We consider the problem of constant-round secure two-party computation in the presence of active (malicious) adversaries. We present the first protocol that has only a constant multiplicative communication overhead compared to Yao’s protocol for passive adversaries, and can be implemented in the plain model by only making a black-box use of (parallel) oblivious transfer and a pseudo-random generator. This improves over the polylogarithmic overhead of the previous best protocol. A similar result could previously be obtained only in an amortized setting, using preprocessing, or by assuming bit-oblivious-transfer as an ideal primitive that has a constant cost. We present two variants of this result, one which is aimed at minimizing the number of oblivious transfers and another which is aimed at optimizing concrete efficiency. Our protocols are based on a novel combination of previous techniques together with a new efficient protocol to certify that pairs of strings transmitted via oblivious transfer satisfy a global relation. Settling for “security with correlated abort”, the concrete communication complexity of the second variant of our protocol can beat the best previous protocols with the same kind of security even for realistic values of the circuit size and the security parameter. This variant is particularly attractive in the offline–online setting, where the online cost is dominated by a single evaluation of an authenticated garbled circuit, and can also be made non-interactive using the Fiat–Shamir heuristic.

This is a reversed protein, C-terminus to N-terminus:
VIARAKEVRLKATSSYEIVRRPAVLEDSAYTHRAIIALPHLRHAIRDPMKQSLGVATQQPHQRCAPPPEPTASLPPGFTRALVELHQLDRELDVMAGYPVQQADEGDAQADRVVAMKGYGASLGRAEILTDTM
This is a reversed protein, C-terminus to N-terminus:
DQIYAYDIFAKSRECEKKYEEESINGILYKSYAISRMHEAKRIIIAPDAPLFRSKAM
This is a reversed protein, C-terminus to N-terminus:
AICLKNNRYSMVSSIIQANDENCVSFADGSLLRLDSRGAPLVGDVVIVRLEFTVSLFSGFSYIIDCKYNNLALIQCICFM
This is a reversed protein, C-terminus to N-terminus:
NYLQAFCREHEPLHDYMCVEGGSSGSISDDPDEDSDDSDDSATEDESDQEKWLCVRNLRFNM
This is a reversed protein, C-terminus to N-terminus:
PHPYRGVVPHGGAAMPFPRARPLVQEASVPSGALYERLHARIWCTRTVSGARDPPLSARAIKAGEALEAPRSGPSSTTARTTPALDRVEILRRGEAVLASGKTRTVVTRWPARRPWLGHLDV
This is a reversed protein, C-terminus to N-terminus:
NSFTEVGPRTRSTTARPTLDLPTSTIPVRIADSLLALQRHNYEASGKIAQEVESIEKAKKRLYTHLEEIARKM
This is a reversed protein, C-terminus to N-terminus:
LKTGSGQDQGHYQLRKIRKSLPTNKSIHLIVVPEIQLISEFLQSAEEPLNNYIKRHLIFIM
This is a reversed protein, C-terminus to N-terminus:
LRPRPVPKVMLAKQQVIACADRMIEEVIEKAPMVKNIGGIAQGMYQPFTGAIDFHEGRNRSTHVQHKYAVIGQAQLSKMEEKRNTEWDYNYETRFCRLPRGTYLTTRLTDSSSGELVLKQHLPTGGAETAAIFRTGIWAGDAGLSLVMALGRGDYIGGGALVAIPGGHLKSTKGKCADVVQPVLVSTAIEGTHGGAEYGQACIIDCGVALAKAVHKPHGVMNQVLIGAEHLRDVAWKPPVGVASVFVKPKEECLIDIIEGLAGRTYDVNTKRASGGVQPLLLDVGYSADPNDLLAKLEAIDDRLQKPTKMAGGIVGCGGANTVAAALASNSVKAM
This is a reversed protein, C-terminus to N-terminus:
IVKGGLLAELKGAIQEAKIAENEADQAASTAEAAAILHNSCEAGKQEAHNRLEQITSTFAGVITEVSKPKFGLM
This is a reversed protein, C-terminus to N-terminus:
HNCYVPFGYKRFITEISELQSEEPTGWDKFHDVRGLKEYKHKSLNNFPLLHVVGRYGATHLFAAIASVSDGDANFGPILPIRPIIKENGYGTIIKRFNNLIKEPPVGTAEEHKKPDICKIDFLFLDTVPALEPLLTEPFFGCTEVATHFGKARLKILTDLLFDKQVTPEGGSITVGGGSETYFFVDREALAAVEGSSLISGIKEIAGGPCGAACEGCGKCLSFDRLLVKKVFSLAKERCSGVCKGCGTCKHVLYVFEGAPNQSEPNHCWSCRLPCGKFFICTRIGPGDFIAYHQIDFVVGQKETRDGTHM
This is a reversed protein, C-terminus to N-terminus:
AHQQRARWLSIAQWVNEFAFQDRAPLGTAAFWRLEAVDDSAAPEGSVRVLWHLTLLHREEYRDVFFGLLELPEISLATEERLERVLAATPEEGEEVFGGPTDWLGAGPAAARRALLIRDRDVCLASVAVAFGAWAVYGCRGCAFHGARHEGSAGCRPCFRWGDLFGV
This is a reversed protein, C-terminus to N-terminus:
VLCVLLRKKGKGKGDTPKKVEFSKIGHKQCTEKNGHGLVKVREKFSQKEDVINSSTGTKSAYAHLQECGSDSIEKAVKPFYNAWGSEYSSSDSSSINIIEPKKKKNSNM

Bibliographical notePublisher Copyright:
© 2023, International Association for Cryptologic Research.
- Constant-round protocols
- Garbled circuits
- Low-complexity cryptography
- Secure two-party computation